Riot police called after migrants clash in Calais as frustrations mount over lack of lorries crossing the Channel.
Paris, France – Waking at dawn to the shouts of police and the bright headlights of buses waiting to take them away, Yacoub Mansour and more than 300 other migrants living under a bridge were becoming aware that their time in this part of Paris was up.
In the early hours of June 2, 27-year-old Mansour, a Libyan, and the others – mainly from Sudan and Eritrea – were told by police to get on the buses and leave their tents and cardboard for proper shelter.
It was not what they had expected.
With dedicated asylum shelters overbooked, Mansour was brought instead to a hotel – part of the emergency housing used by government to help the homeless, an increasing proportion of whom are asylum seekers.
“We were two to a room,” said Mansour.
“Three days with no food. We asked and they said they don’t give food to migrants.” If he had had any money, Mansour might have been able to eat someplace nearby, but he is penniless.
Caught up in an asylum system that a parliamentary committee report described as mired in crisis, Mansour is among the migrants who say the shelters are even worse than the streets they are pulled from.
“Numerous migrants return from so-called shelters within days – sometimes in just hours,” said Eve Shahshahani, asylum programme manager for ACAT, a Christian human rights organisation.
“They have to go back to where they camped to get free food from NGOs and neighbours. Otherwise they cannot survive. The accommodation is short-term, and many of them are asked to leave after one night.”
Asylum and shelter
Of some 65,000 people who applied for asylum in France in 2014, fewer than 15,000 gained access to asylum lodgings. The remaining 50,000 or so sleep in emergency shelters, with family and friends, or in the makeshift camps across the country from the streets of Lyon and Paris to the squalid “jungles” of Calais.
The number of people fleeing to France for protection has almost doubled between 2007 and 2014. But only a few thousand new shelter places have been created over that time, leaving a rapidly rising number of asylum seekers homeless for the 18 months or more that it takes on average to process their claims.
As a black Tuareg in Libya, Mansour said he was suspected of having fought for the late dictator Muammar Gaddafi, and feared his days were numbered. He described troops going from house to house, looting and carrying out revenge attacks.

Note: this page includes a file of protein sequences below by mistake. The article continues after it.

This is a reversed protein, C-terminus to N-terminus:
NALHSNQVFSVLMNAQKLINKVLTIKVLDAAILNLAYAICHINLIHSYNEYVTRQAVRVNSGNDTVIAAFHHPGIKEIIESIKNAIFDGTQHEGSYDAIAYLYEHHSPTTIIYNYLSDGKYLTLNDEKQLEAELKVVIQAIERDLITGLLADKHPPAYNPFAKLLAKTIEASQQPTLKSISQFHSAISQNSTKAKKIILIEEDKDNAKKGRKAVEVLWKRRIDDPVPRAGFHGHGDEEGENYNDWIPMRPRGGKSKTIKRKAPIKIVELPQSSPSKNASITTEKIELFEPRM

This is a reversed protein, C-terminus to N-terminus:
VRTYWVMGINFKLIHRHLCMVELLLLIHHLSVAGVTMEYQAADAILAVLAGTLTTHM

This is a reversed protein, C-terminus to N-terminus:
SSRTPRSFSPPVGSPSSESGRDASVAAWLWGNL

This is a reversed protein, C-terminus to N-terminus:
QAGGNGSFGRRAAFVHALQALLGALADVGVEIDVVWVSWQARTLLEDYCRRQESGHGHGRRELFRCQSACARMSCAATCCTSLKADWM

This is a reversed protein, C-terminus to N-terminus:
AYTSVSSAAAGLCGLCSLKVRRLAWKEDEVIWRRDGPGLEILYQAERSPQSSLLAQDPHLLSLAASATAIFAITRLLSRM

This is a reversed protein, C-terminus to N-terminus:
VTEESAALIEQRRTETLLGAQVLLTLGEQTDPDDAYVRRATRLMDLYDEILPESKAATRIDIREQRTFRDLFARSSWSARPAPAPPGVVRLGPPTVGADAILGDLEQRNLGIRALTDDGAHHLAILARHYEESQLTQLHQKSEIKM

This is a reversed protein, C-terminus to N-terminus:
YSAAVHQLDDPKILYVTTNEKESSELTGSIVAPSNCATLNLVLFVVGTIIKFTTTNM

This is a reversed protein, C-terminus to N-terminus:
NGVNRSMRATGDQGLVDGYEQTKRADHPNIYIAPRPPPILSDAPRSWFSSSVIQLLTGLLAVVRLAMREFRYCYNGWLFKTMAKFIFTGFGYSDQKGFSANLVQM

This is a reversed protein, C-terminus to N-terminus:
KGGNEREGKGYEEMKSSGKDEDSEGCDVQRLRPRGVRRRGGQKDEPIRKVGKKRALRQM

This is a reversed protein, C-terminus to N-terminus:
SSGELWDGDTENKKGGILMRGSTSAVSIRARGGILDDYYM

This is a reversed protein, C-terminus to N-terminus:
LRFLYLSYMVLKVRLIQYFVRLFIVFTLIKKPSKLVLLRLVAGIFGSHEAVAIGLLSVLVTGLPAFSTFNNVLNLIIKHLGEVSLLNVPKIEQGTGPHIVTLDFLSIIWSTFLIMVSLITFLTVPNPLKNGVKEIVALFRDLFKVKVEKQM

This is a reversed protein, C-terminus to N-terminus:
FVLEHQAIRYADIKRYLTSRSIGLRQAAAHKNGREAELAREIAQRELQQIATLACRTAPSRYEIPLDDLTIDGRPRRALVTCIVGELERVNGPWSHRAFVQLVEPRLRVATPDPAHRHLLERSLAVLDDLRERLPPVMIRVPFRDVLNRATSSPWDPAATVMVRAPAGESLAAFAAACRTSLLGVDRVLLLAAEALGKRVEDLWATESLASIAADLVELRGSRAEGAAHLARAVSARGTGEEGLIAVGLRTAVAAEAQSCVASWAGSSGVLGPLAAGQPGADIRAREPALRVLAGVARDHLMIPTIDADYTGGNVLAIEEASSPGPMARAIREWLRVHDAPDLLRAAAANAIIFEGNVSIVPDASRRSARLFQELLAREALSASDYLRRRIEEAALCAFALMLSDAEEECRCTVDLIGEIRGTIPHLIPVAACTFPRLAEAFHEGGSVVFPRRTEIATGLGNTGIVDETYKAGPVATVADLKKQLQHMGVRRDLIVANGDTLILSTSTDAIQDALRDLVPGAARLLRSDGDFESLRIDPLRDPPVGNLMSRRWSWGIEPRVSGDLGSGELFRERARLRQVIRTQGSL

When his brother, a former soldier, was accused of theft and taken away by troops, Mansour went into hiding until he and three friends boarded a boat to cross the Mediterranean Sea to Europe.
He and a few dozen migrants took trains from Italy into France, disembarking when controllers checked for tickets that no one had. And so they continued, getting off one train and waiting for another, until Mansour and the dwindling group of travellers realised they were finally in France.
‘There is no drinking water’
Like thousands of others, Mansour arrived with dreams of a fresh start in the land of liberté, égalité and fraternité. But if the cardboard mat under the bridge at La Chapelle in the north of Paris didn’t disillusion him, his third stop – the homeless shelter on the other side of the city – certainly did.
“There is no drinking water. They told us to drink the water in the washroom. But when you go in, there’s excrement in the toilet, on the floor – everywhere.”
Mansour recounted his journey while looking over Les Jardins d’Eole, a large rambling park where locals and migrants sit on the grass or play football. Later, they will break their Ramadan fast with roast chicken, salad, and fresh bread – food provided by local residents and NGOs – before setting up camp in a nearby square.
“It’s a thousand times better [than the shelter]. The water is so clean,” said Mansour of the large fountain which, at the turn of a tap, dispenses water to drink or wash up at any time of day. Locals may take it for granted, but for those who have gone days with little food and drink, it is an oasis.
But here, too, they live on borrowed time.
On June 19, city officials “proposed” alternative accommodation, as riot police arrived to seal off the exits at either end of the street. Almost 200 migrants were ushered onto buses and taken to their next destination – no one was told where.